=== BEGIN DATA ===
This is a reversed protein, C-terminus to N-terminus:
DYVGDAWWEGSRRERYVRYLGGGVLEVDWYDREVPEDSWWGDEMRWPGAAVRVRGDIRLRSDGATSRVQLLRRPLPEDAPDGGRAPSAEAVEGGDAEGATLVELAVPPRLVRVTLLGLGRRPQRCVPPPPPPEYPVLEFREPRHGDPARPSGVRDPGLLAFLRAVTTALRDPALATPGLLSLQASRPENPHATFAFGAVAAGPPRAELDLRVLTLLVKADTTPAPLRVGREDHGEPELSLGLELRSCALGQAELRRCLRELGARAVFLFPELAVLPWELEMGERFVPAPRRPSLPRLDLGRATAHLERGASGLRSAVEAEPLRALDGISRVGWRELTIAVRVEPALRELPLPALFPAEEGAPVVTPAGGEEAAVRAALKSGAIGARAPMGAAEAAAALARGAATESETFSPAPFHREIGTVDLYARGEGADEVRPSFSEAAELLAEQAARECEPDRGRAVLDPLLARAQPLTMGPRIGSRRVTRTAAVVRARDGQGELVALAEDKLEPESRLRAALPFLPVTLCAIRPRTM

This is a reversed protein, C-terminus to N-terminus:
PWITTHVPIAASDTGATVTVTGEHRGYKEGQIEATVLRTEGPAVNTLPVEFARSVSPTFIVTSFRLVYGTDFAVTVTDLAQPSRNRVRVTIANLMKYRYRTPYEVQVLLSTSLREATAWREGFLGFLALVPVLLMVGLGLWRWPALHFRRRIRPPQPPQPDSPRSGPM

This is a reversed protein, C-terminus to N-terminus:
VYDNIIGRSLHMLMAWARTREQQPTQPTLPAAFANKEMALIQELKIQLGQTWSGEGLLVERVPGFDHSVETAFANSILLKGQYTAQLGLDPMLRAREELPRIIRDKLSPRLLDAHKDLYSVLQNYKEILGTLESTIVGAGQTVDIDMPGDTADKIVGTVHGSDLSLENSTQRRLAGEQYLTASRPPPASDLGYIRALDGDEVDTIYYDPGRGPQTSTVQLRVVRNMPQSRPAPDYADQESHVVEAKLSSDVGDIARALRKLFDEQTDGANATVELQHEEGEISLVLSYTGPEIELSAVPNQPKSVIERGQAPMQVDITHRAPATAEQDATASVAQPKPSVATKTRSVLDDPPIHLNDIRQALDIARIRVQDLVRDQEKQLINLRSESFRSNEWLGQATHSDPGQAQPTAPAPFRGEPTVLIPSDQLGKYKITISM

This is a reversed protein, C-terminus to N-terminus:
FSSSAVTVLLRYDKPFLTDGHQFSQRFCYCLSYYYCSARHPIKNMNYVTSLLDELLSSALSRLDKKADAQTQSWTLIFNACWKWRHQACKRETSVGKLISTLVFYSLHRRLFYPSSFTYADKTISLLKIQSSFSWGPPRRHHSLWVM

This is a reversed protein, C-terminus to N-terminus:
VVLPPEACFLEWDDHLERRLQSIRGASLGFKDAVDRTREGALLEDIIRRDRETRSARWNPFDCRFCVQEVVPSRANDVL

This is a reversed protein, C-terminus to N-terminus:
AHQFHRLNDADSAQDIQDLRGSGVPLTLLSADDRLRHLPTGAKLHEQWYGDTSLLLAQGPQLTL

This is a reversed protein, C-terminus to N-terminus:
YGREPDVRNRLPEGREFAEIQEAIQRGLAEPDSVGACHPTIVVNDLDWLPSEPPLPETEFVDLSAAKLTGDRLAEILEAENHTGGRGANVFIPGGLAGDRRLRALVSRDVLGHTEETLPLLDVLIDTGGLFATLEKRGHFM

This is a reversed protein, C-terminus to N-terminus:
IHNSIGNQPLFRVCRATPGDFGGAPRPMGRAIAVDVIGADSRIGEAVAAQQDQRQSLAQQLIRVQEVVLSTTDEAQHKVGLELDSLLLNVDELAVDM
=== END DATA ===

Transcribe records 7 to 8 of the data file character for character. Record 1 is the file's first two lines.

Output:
This is a reversed protein, C-terminus to N-terminus:
YGREPDVRNRLPEGREFAEIQEAIQRGLAEPDSVGACHPTIVVNDLDWLPSEPPLPETEFVDLSAAKLTGDRLAEILEAENHTGGRGANVFIPGGLAGDRRLRALVSRDVLGHTEETLPLLDVLIDTGGLFATLEKRGHFM

This is a reversed protein, C-terminus to N-terminus:
IHNSIGNQPLFRVCRATPGDFGGAPRPMGRAIAVDVIGADSRIGEAVAAQQDQRQSLAQQLIRVQEVVLSTTDEAQHKVGLELDSLLLNVDELAVDM